Joe Dignan, chief public sector analyst, Ovum comments:
“The good news is that we appear to have reached the end of the beginning for G-Cloud, with the Cabinet Office reporting sales of £18.2m going through the first two procurement frameworks, G-Cloud i (Gi) and G-Cloud ii (Gii). The delay in getting G-Cloud iii (Giii) up and running is apparently due to there being 50% more suppliers and a much greater diversity of offerings. The increase in volume has caused the small G-Cloud team issues in sending out award letters.
“However, the government has finally agreed on a “public cloud first” policy. This policy is something that the G-Cloud team, led by Denise McDonagh, has championed and it is a game-changer in a number of ways. The default position of the public sector is to be risk averse, which is, to some extent, the right position to take with some of the data that it deals with. However, there is a mass of data that would work perfectly well in a public cloud model, and from now on, public sector CIOs, particularly those in central government, will have to justify why they do not adopt this model.
Progress to date: Gi and Gii
“The G-Cloud team should be applauded for progressing from a standing start to achieving £18.2m in sales by running two on-boarding exercises (Gi and Gii) over a six-month period. Some early issues have been addressed with increased ease of application and due diligence, and there is a greater diversity of services and solutions on offer. There are 462 suppliers, of which 75% are SMEs offering 3,185 services through four lots. However, the majority of contracts that have gone through have been for consultancy, and the main focus of these are Agile and cloud enablement. Given the nature of the framework, it is perhaps understandable that the early focus has been on consultancy for cloud adoption, but G-Cloud will need to be seen as the government’s primary procurement engine across the various themes, and not a consultancy framework ghetto. The exception has been the success of enterprise content collaboration company Huddle, which was an early adopter of G-Cloud’s CloudStore and is reaping the rewards in sales.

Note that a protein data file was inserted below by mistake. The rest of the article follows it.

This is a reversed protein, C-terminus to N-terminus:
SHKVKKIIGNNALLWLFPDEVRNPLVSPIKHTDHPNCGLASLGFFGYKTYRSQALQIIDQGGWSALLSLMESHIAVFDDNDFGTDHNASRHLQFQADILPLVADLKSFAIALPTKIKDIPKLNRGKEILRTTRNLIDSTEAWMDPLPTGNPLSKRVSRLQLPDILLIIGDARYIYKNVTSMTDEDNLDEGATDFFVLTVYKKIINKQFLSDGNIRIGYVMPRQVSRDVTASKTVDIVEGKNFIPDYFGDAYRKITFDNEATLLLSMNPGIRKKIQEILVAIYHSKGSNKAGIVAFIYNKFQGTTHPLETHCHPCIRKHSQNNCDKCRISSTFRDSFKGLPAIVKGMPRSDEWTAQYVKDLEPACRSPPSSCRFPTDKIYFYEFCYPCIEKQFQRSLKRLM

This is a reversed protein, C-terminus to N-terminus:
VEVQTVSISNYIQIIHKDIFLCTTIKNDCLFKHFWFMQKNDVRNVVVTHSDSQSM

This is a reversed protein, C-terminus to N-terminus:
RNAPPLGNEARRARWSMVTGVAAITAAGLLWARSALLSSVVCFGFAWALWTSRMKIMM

The next iteration: Giii
“Giii is not yet live, but Ovum understands from Cabinet Office sources that it has a “bumper crop” of suppliers coming through, with an anticipated 50% increase in successful applications. This means there is a concomitant increase in the diversity of solutions and services on offer, but it is critical that the G-Cloud team ensures that the increase in the number of offerings does not mean a reduction in standards. It attributes the increase in applications to G-Cloud gaining traction in the marketplace, a greater understanding of the benefits on the demand side, better marketing and communications, an easier application process, and the support of senior ministers. This support has resulted in the closure of a number of frameworks, such as Service Integration and Management (SIAM), to force procurement to be directed toward G-Cloud.